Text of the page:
WASHINGTON - The Supreme Court yesterday refused to review the tax-fraud conviction of the Rev. Sun Myung Moon, the Unification Church leader who faces 18 months' imprisonment beginning June 18 and a $25,000 fine.
The court, without dissent, rejected Moon's appeal despite an extraordinary high-powered campaign to convince the justices that the sentence raised fundamental questions of religious freedom.
Dozens of civil liberties, civil rights and religious organizations, as well as numerous newspaper editorialists, had urged the court to review the conviction.
Dr. Mose Durst, president of the Unification Church in the United States, said that yesterday was a "day of shame" for America - the first time a worldwide religious figure has faced prison in the United States.
"We believe he (Moon) is the central figure through whom God will work in this age," Durst said in a telephone interview. "…For a nation to abuse this man, God forbid what's going to happen to this country. As I read the Bible, any time a people abuses its priests or religious leaders, there is a tragedy that follows."
Durst said that Moon, 64, was informed of the court's action yesterday morning at his Irvington NY estate, a half-hour north of New York City.
"He spent the morning comforting those around him," Durst said. He said that Moon was prepared to go to prison is necessary. "As with the entire process, he will fulfill the law to the T," Durst said.
Moon's lead attorney, Harvard Law School professor Laurence H. Tribe, said yesterday that he would continue his efforts to the District Court level to keep Moon out of federal prison in Allenwood, PA.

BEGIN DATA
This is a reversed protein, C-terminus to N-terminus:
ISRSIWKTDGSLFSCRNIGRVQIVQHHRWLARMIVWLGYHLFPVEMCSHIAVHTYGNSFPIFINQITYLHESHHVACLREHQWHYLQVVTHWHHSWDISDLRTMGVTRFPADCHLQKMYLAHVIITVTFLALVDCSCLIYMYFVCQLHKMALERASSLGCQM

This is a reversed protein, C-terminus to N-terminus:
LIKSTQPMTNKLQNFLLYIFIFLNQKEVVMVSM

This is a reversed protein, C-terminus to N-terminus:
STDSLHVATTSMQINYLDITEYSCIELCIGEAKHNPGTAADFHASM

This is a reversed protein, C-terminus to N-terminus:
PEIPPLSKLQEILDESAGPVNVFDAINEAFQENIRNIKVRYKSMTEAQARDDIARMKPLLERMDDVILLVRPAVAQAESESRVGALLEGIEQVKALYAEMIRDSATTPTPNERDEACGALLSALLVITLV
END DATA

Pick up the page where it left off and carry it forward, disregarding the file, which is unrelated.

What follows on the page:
Tribe said he would present new information to bolster his claim that Moon was persecuted because of his religious activities and beliefs.
The federal government had told the court that the case raised no significant constitutional issues.
The case, which stemmed from Moon's failure to pay taxes on the interest earned on more than $1.7 million, involved a "massive" and systematic effort to defraud the government and obstruct justice, including the manufacturing and backdating of documents, the government told the court.
Moon founded the Unification Church in Korea 30 years ago as a Christian revivalist religion and now claims a worldwide membership of 3 million, a US membership 30,000 and substantial business interests worth millions of dollars.
Moon and an associate, Takeru Kamiyama, were convicted by a jury in July 1982 of intentionally failing to pay taxes on the interest earned from more than $1.7 million in personal fraud.